This huge park, one mile west of San José  at the end of Paseo Colón, used to be the national airfield. Today it’s a focus for sports and recreation. A small lake on the south side is stocked with fish, and fishing is permitted.
The park contains the Urban Canopy Tour (tel. 506/2215-2544, 9 a.m.–5 p.m. daily, $20), a 10-platform, eight-cable zip line between treetops and over the lake. The Estadio Nacional (National Stadium) was completed in March 2011 to much fanfare. Funded and built by the Chinese government (with Chinese workers), the 35,000-seat multipurpose stadium with a retractable roof replaces the dysfunctional and ghastly entity built in the 1960s. Now if only they can figure out where everybody is supposed to park.
The Sabana-Cementerio bus, which leaves from Calle 7 and Avenida Central, will take you there. Exploring the park on your own can be dodgy (muggings have been reported), and it should be avoided at night.
The Museo de Arte Costarricense (Contemporary Art Museum, tel. 506/2256-1281, www.musarco.go.cr , 9 a.m.–4 p.m. Tues.–Sun., free), located in an old terminal, faces Paseo Colón on the east side. The museum houses a permanent collection of important works by Costa Rica’s leading artists, including a diverse collection of woodcuts, wooden sculptures, and 19th- and 20th-century paintings. Revolving exhibitions of contemporary artists are also shown.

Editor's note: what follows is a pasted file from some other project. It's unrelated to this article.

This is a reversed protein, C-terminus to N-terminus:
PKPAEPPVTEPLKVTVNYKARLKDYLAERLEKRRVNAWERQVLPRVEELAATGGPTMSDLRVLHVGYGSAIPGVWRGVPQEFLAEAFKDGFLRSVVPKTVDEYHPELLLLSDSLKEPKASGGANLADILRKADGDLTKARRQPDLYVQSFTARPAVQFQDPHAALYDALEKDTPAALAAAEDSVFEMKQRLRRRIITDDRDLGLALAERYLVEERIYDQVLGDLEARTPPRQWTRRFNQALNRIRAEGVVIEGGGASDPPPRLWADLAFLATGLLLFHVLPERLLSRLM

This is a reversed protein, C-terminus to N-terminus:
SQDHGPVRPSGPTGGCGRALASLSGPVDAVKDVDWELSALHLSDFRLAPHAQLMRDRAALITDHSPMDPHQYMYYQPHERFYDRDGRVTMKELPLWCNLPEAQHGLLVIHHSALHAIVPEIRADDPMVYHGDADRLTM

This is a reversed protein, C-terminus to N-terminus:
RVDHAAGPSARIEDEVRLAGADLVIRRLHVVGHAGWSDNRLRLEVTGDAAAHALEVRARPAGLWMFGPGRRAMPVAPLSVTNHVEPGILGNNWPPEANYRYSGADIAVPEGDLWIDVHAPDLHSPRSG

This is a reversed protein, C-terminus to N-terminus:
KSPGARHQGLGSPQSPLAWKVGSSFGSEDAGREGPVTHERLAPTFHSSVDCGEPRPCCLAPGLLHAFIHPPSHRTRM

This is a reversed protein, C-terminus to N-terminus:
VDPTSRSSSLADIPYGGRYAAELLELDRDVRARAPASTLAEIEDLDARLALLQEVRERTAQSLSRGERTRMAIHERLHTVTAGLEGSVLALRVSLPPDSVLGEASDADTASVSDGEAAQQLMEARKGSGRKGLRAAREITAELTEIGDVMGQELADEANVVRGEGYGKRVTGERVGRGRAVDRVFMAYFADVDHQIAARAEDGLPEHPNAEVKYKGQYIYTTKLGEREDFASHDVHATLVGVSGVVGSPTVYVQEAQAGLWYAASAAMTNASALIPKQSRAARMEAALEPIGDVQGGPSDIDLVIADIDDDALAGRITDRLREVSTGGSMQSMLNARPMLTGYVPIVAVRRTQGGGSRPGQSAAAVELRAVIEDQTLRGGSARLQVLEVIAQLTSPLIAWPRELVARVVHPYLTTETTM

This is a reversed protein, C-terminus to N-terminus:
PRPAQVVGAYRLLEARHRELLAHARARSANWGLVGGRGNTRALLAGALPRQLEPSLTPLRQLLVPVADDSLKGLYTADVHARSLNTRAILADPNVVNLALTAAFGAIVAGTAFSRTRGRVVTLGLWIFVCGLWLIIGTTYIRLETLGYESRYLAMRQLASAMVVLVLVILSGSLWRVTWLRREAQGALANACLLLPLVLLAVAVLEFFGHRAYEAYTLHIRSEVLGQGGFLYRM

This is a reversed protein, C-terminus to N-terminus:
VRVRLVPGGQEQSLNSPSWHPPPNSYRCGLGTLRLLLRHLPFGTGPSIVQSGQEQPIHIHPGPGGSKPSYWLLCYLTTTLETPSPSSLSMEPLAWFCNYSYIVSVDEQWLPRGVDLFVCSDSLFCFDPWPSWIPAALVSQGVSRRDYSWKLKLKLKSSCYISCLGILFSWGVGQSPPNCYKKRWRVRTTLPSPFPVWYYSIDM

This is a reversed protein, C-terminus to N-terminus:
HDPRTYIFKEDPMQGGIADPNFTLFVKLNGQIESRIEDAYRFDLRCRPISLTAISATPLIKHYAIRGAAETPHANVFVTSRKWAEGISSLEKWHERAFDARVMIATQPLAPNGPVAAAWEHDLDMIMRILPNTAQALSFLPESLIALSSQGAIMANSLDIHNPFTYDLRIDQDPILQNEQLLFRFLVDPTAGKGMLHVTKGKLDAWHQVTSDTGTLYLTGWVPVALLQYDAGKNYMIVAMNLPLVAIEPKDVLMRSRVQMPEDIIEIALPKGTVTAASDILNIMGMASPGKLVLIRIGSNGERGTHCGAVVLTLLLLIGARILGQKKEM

The Golden Hall (Salón Dorado), on the 2nd floor, depicts the nation’s history from pre-Columbian times through the 1940s; done in stucco and bronze patina, the resplendent mural was constructed by French sculptor Louis Feron. A highlight is the sculpture garden to the rear, combining magnificent contemporary and pre-Columbian pieces.
Museo La Salle de Ciencias Naturales (La Salle Museum of Natural Sciences, tel. 506/2232-5179, http://lasalle.ed.cr/museo , 7:30 a.m.–4 p.m. Mon.–Sat., 9 a.m.–5 p.m. Sun., $2 adults, $1 children), in the Colegio La Salle on the southwest corner of Sabana Park, displays a comprehensive collection of Central American flora and fauna (mostly stuffed animals and mounted insects), plus geological specimens and other exhibits covering zoology, paleontology, archaeology, and entomology. Some of the stuffed beasts are a bit moth-eaten (others are so comic, you wonder if the taxidermist was drunk), but the overall collection is impressive. The foyer contains life-size dinosaurs (well, facsimiles). The Sabana-Estadio bus, which departs from the Catedral Metropólitana on Avenida 2, passes Colegio La Salle.
Towering over the north side of the park is the headquarters of ICE (Instituto Costarricense de Electricidad). Technicians on a busman’s holiday might visit the Museo Histórico y Tecnológico del Grupo ICE (200 m north of ICE, tel. 506/2220-6054, 7 a.m.–4 p.m. Mon.–Fri., free), with various exhibits relating to electricity and telephones. Signs are in Spanish only.
A short distance west, in Rohrmoser, the Museo de la Comunidad Judío de Costa Rica (tel. 506/2520-1013, ext. 129, http://museojudiodecostarica.tripod.com , 10 a.m.–2 p.m. daily by appointment only) tells of the Jewish community in Costa Rica. It also has a Holocaust exhibit. It’s inside the synagogue, behind huge metal gates. Entry is by prior application only; you will need to supply your passport details.